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Songkick lays into Ticketmaster once again as it shuts down its ticketing service

By | Published on Monday 16 October 2017

Songkick

Emails from Live Nation boss Michael Rapino – in which he admits that some of the fees charged by Ticketmaster are “not defendable” – were made public last week, just as the live giant was specifically blamed for the demise of the Songkick ticketing business. Though Live Nation argues that Rapino advocating lower Ticketmaster fees is surely a good thing, while it continues to deny all the allegations made against it by Songkick.

Rapino’s emails were released as a result of the ongoing legal battle between his company and Songkick, which has variously accused Live Nation and its Ticketmaster division of anti-competitive behaviour, trade secret misappropriation and hacking. Both sides are due back in court later today, though the dispute will get its proper court hearing next month.

Meanwhile, Songkick announced last week that, by the end of this month, “it would complete the shutdown of all ticketing operations we began earlier this year when Ticketmaster and Live Nation effectively blocked our US ticketing business”. That announcement follows the sale to Warner Music, back in July, of the live music data set-up and gigs recommendations service that people more commonly associate with Songkick.

That data and recommendations operation was the original Songkick business, of course, it making money from the affiliate fees paid by ticketing companies when fans reached their sites via the Songkick app. The start-up subsequently moved into ticketing itself, prompting a merger with Crowdsurge, another UK-based start-up that provided direct-to-fan ticketing solutions for artists and promoters.

Any start-up entering the ticketing business faces an up-hill battle, especially if it has ambitions to work with mainstream artists and tours. Reaching consumers is actually the easy bit, the challenge is getting access to tickets. Grassroots artists and promoters are often attracted to the better data and user-experience provided by ticketing start-ups, though for bigger shows the ticketing firm’s ability to advance monies ahead of a gig is often key. And, of course, Live Nation is both the biggest tour promoter and owns Ticketmaster.

Songkick/Crowdsurge saw an opportunity to provide specific services around the pre-sale of tickets to an artist’s core fanbase via their official mailing list, promising a set-up that ensured those pre-sale tickets didn’t fall into the hands of touts. It was with that service that Songkick had its public falling out with Live Nation, which it said was exploiting its dominance in both the live sector and artist management to discourage acts from allying with its smaller ticketing rival on fan club pre-sales.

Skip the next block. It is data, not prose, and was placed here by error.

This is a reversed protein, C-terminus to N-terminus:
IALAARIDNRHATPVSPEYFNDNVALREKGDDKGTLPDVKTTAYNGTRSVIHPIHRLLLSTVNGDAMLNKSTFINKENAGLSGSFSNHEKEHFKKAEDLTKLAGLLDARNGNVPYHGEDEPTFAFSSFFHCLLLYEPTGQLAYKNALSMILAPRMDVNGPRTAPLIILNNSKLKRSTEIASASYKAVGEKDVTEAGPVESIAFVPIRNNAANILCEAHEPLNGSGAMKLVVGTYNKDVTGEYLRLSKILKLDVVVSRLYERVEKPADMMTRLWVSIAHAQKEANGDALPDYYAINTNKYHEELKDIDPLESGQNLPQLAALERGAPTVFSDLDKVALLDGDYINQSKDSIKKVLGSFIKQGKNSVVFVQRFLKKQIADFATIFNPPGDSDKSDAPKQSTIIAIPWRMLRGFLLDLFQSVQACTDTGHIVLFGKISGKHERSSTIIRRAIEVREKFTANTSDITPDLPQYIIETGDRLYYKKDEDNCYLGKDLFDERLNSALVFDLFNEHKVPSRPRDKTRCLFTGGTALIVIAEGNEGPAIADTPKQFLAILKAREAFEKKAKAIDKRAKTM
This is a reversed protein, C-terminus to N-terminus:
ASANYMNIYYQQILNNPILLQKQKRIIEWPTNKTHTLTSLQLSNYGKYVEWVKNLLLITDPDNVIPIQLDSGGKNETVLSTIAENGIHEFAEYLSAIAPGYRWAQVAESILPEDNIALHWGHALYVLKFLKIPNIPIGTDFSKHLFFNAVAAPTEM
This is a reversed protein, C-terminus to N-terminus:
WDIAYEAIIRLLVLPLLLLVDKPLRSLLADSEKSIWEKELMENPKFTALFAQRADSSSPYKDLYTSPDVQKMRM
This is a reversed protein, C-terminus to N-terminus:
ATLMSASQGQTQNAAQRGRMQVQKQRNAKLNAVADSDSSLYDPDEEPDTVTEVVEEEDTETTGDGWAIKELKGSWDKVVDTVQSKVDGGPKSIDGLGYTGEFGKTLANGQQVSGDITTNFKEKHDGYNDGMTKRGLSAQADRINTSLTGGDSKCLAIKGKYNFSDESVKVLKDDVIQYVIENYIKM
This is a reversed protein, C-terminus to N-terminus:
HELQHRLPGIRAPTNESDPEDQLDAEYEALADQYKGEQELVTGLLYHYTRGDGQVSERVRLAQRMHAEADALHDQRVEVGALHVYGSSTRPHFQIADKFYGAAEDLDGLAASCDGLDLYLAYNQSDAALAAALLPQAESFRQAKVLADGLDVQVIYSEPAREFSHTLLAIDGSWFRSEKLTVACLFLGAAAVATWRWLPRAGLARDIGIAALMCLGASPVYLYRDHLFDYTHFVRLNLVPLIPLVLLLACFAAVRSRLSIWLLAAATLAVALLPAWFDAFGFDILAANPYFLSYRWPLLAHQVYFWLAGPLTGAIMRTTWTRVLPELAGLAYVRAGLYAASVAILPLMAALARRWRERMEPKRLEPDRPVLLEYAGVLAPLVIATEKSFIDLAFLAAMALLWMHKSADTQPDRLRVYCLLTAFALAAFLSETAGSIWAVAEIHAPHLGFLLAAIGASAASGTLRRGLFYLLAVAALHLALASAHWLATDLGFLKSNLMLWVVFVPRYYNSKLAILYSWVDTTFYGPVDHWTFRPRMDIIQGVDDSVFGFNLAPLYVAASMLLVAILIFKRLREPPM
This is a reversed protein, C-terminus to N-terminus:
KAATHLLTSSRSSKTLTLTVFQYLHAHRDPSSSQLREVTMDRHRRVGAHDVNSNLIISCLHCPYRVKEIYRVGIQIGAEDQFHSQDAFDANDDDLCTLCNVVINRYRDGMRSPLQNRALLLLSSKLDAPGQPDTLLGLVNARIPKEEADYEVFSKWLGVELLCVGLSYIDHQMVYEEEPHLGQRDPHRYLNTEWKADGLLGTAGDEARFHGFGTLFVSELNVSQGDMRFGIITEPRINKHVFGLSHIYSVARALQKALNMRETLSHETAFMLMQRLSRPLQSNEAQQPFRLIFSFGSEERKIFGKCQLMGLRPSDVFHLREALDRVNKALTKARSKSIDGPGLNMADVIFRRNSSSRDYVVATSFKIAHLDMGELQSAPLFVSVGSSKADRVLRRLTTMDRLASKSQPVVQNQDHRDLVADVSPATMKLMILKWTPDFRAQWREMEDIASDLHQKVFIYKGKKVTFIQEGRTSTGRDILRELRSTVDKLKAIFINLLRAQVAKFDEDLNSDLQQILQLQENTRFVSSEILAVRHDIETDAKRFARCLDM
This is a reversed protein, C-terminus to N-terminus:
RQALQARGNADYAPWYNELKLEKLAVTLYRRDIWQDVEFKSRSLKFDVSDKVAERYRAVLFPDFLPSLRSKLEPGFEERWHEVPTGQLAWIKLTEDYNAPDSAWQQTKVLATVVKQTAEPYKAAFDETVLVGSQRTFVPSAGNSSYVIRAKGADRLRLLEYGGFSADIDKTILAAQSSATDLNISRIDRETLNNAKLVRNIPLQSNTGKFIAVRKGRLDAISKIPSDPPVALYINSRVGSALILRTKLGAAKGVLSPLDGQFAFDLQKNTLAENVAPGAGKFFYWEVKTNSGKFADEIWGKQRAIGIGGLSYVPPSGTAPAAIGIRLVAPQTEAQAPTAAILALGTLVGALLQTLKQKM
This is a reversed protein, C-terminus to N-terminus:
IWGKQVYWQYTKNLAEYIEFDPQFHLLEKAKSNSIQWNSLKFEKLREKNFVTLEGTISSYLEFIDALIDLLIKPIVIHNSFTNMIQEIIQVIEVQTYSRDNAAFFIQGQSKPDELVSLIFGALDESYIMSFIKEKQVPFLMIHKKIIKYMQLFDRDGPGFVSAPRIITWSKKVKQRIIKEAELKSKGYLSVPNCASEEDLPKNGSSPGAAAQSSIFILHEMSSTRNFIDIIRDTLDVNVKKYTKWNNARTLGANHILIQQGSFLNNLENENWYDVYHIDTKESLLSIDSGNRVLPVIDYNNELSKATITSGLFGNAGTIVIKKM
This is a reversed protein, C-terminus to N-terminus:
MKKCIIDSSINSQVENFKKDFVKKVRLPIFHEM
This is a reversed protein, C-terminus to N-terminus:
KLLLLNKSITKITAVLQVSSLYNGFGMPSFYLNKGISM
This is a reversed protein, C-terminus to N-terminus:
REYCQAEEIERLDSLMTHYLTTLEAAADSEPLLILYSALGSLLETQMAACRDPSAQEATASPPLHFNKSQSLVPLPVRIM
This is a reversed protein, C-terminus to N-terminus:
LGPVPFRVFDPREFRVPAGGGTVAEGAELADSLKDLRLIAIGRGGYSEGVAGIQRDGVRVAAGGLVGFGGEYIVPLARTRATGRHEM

Songkick’s anti-trust litigation against Live Nation, filed in 2015, has been both streamlined and extended since the original filing. The additions were mainly new allegations made by Songkick that staff at Ticketmaster stole trade secrets from the start-up and used them to develop its own rival service. These new claims mainly centred on a former Crowdsurge employee who had subsequently joined Ticketmaster.

As the case continues to work its way to court, last week the judge overseeing the proceedings responded to a request by Live Nation to seal or redact various documents related to the dispute. According to Billboard, this included the Rapino email in which he said that some Ticketmaster fees were “not defendable” and that Live Nation’s ticketing division needed a “simpler more artist friendly policy/rule to meet the reality of today”.

Judge Dale Fischer did allow certain documents to be kept private to protect financial secrets, but said that that requirement didn’t apply to other files Live Nation wanted sealed, which were just embarrassing to the live giant. Though a Live Nation spokesperson denied Rapino’s Ticketmaster comments were embarrassing, telling Billboard: “[The emails] indicate that Michael Rapino favoured lower ticketing fees and changes to Ticketmaster’s Fan Club Policy that would benefit artists. We are at a loss to understand why that is a bad thing”.

The Live Nation rep then added: “The truth is that Songkick’s lawsuit has interfered with the natural evolution of these policies, harming both artists and fans”. The live giant, of course, continues to deny the various allegations made against it by Songkick, insisting that its smaller rival’s litigation is without merit.

But in a note to clients last week, Crowdsurge founder Matt Jones – who ultimately led the combined Songkick business – remained committed to his legal battle with Live Nation. He wrote: “Many of you receiving this note have helped us immensely as we prepare for our day in court, and even as we shutter our business, we will remain focused on pursuing a legal victory and making the live music industry better for artists and fans”.

Jones letter stated that all outstanding monies due to artists and promoters who used the firm’s ticketing platform will be paid in full, while the shutdown of the Songkick ticketing service won’t affect the gig recommendations app, now being operated by Warner.



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